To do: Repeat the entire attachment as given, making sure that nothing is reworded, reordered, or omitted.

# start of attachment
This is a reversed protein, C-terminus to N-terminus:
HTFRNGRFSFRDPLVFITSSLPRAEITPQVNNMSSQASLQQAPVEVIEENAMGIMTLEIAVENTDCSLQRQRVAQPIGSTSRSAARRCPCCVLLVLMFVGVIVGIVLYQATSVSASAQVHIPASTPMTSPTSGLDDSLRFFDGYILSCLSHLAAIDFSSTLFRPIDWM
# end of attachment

This is a reversed protein, C-terminus to N-terminus:
HTFRNGRFSFRDPLVFITSSLPRAEITPQVNNMSSQASLQQAPVEVIEENAMGIMTLEIAVENTDCSLQRQRVAQPIGSTSRSAARRCPCCVLLVLMFVGVIVGIVLYQATSVSASAQVHIPASTPMTSPTSGLDDSLRFFDGYILSCLSHLAAIDFSSTLFRPIDWM